Don't worry, It doesn't like roses.
However the rabid ravager encaged in my mind may sleep for awhile,
Satiated after devouring such a tender young soul. 20
Don't say I didn't worn you.
Did I mention that this rose is only a down payment.
Lovely, delicate, concentric circles of color and rose colored light.
The blush of life still remains.
A small token of my passing, yet passionate, affections. 25
Moonlight walks along golden beaches,
Blood of grapes savored by candle light,
Promises bedded on silk sheets,
All these and more for the price of just one soul.
I'll be gentle. 30
You won't feel a thing while I slowly suck it away.
Time will heal the wound,
And for a while you might even be able to fool yourself,
Into believing you don't miss it.
At least until the howling of the gulf, 35
Entwines with the keening of your devouring demon new born.
Did I tell you It feeds on souls?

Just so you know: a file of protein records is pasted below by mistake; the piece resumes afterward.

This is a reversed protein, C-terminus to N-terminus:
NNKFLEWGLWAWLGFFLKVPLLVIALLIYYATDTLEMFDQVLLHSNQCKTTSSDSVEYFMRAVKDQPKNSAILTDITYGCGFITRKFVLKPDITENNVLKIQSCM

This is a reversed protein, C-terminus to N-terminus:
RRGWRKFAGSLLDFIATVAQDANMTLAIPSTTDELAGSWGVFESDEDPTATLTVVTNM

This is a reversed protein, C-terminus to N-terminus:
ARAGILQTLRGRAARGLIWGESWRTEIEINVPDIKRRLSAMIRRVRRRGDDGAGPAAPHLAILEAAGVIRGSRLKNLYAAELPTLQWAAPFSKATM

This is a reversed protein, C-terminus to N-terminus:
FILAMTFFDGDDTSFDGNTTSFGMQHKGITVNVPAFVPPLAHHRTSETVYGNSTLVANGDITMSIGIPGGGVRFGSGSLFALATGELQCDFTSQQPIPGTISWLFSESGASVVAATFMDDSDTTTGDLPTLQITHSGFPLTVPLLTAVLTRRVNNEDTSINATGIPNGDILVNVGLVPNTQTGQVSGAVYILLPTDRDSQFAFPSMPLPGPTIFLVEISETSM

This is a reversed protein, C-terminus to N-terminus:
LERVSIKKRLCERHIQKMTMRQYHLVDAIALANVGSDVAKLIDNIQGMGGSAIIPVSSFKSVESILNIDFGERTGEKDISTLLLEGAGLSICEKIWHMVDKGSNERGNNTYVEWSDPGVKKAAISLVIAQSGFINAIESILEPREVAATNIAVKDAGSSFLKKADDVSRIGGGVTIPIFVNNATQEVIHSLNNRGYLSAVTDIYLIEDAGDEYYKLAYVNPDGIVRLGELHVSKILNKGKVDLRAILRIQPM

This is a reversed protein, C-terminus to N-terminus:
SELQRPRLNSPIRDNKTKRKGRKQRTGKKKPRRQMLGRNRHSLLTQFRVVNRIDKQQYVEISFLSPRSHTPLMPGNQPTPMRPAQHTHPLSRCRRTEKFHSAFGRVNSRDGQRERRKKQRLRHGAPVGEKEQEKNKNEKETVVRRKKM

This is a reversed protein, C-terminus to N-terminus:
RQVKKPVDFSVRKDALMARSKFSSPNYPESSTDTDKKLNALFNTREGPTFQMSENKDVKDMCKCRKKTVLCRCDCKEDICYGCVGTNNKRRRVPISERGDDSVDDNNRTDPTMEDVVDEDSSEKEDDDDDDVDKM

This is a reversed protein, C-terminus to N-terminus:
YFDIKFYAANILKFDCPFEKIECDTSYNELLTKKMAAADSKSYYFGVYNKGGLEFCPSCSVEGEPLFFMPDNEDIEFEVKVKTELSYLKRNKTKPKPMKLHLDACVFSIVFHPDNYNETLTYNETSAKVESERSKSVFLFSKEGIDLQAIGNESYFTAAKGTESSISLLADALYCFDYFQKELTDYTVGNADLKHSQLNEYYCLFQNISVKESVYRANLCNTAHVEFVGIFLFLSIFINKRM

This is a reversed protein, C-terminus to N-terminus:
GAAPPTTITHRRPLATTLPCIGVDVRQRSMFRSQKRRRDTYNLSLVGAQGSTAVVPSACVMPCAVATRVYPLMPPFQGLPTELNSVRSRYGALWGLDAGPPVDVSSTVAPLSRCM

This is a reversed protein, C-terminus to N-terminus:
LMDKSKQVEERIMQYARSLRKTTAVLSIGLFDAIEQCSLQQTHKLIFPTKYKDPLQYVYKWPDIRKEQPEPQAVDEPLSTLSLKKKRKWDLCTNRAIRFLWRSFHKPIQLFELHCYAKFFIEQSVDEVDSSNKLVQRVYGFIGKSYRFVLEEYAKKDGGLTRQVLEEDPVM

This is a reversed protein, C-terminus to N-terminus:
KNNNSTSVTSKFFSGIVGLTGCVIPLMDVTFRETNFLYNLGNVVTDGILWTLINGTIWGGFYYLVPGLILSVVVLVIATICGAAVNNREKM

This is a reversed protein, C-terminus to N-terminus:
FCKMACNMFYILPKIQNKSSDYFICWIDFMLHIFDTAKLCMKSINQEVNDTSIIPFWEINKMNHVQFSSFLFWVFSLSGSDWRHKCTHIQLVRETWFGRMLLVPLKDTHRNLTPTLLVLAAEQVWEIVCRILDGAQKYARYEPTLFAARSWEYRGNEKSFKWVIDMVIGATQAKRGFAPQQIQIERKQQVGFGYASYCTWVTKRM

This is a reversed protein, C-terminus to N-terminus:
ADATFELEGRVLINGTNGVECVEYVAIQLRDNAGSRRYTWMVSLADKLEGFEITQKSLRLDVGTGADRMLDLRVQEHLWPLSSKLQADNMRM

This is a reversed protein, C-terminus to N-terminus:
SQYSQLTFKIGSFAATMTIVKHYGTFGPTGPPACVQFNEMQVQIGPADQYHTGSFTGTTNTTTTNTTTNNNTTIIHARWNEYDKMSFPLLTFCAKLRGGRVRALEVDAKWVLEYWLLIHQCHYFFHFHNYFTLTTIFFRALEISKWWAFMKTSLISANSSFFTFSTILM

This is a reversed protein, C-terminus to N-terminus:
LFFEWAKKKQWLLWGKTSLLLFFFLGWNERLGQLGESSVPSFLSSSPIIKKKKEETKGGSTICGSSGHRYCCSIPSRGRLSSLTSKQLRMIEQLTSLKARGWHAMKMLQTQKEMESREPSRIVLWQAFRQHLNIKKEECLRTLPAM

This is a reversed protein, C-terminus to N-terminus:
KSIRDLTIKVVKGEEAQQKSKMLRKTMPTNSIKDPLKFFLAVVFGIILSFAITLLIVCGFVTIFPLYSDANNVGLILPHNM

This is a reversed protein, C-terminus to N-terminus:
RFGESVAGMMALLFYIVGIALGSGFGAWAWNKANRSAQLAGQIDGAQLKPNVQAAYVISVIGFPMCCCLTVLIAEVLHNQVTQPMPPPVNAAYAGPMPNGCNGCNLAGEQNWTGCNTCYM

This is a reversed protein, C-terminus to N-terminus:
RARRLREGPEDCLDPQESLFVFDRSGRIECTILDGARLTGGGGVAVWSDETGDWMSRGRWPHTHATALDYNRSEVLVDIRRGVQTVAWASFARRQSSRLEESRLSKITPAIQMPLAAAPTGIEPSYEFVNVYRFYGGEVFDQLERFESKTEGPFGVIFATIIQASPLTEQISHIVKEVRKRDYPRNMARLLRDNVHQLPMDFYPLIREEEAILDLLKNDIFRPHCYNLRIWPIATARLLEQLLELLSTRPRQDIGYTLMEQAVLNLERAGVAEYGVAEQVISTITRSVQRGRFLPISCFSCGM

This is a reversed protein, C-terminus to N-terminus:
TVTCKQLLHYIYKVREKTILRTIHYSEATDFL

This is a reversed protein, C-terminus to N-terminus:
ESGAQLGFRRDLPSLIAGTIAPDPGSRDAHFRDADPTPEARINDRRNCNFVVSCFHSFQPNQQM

Benjamin Fisher's poem, "Hunting", is a poem wrought with bipolar tones. At first, the narrator demands the reader's soul, and emphasizes the value and essence of this soul. He offers a simple rose in exchange, and makes no effort to increase the material worth of this trifle, instead depending only on the readers inherent inability as a female to resist something so aesthetically pleasing. The rose is the bait, and the hook is swallowed, almost literally, as the antagonist has planted his seed in the damned, it seems even now the little varmint saps the victims strength from within, draining her soul. Now he goes back to the importance of the rose as a symbol of his affection, and all his affection implies. The spawn is growing, feeding off its host, and the murderer promises to be gentle, proposes that the victim might be so delusional as to think they don't need their soul, but they'll be horribly wrong. The narrator states his goal outright: "Sell me your soul/ Name your price." (lines 1-2), which appears inappropriately flippant. However, in the next segment Fisher writes, "Whatever you ask, it is not enough//Men would spill blood, their own or others gladly." this displays a wisdom gained from retrospective and foresight beyond the reach of mortals, the first clue the narrator is not human. The narrator is obviously male, and the rose is red, "Red for Lust/ Rose for Love/ mind the Thorns." which is commonly the signature color of the devil. The devil is also of course infamous for making deals with mortals for souls. If one believes the devil is as powerful a force as God, then certainly the progeny of the devil deserves a reference with an uppercase letter, and the author obliges. The Rose is important as a symbol because it represents temptation and gratification: "Moonlight walks along golden beaches,/Blood of grapes savored by candle light/Promises bedded on silk sheets,/All these and more for the price of just one soul." (lines . There is never any trace of jadedness or antipathy in the narrators choice of words, "I will enshrine this ivory crescent" (line 9), rather he places the victim on the pedestal, then promptly pushes her off it, but he incises and withdraws her self almost affectionately, certainly he gets no thrill from it (extracting souls has become blase, it seems, for him). He never disparages or degrades her, just composedly mars her body and soul irrevocably. Similar to the incubation process of the wasp1 the villain invests a child in her as a legacy of his horror. The child gleans life from the host and devours her consciousness, "Ripping new holes to feed its growth,/ The missborn garnishes Its supper with your sanity" (Lines 16-17) brutally impersonal. The last line of the poem, "Happy Hunting", may refer to the subsequent soul searching the mother will have to do for her demon child, and it is almost salutitive.